Lately, we've begun to see several folks on the Left become victims of the very cancel culture they seem to revel in. John and Producer Steve look at how we got to this moment in time with cancel culture. What are its origins and why does cancel culture messaging often contradict itself? Relying on feelings while stating that there are no absolute truths – these are but two of the many things children were taught about life the past two decades. We're seeing that come to fruition now in this chaos known as cancel culture.
Today we bring you part 1 of a 2-part interview with Neil Kiernan (v-radio.us), host of the V-Radio podcast. He and John discuss the nature of biased journalism, namely how advocacy journalists inject emotion into pieces to keep people interested, but then people act on those emotions, making bad decisions. If we are to reach out to people on the other side of the ideological divide, we need to ignore hyperbolic slogans, be patient, and focus on listening and sticking to the facts. More and more people are sick of all the craziness and irrationality.
Join us tomorrow for part 2 of the interview. John and Neil have a more casual conversation as the recorder kept rolling after the interview was over.
In 1994, John produced a program on KWGN in Denver that featured a round table of guests discussing the truth about outcome-based education. What was said then, we are seeing today, so we will play a lot from that program on this week's show. John moderated and the featured guests were Charlotte Iserbyt, Dwight Williams, Berit Kjos, and Gen Yvette Sutton.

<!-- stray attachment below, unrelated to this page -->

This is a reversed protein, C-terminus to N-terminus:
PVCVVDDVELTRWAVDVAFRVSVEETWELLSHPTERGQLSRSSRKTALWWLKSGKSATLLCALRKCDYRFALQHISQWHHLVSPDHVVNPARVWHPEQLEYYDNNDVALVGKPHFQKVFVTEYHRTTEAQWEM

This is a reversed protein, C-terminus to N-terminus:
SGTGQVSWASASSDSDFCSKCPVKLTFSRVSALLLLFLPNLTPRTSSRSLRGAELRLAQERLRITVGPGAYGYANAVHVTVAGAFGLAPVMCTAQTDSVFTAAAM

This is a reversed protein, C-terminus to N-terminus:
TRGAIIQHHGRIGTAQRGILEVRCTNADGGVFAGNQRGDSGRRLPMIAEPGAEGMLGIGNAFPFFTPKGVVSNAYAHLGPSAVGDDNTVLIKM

Topics discussed include the processes put into place allowing outcome-based education to begin, the work of change agents to convince the public that this radical transformation was a good idea, and getting children to transition from logical reasoning to emotional reasoning.
The guests go on to examine how teachers and administrators changed the way students thought and how they approached problem-solving, and how standardized tests have changed over the years to reflect this radical transformation of America's education system.
John's quote of the week:
"If you took standardized testing from 1960 and asked a student today to pass that test, they wouldn't be able to do it. And the student from 1960 couldn't pass today's test because they couldn't think in politically correct terms. It's difficult to compare apples to oranges to see how far we have fallen."
The Extras Segment is taking a two-week hiatus due to the holidays but it will return with perfect 2020 vision in the New Year!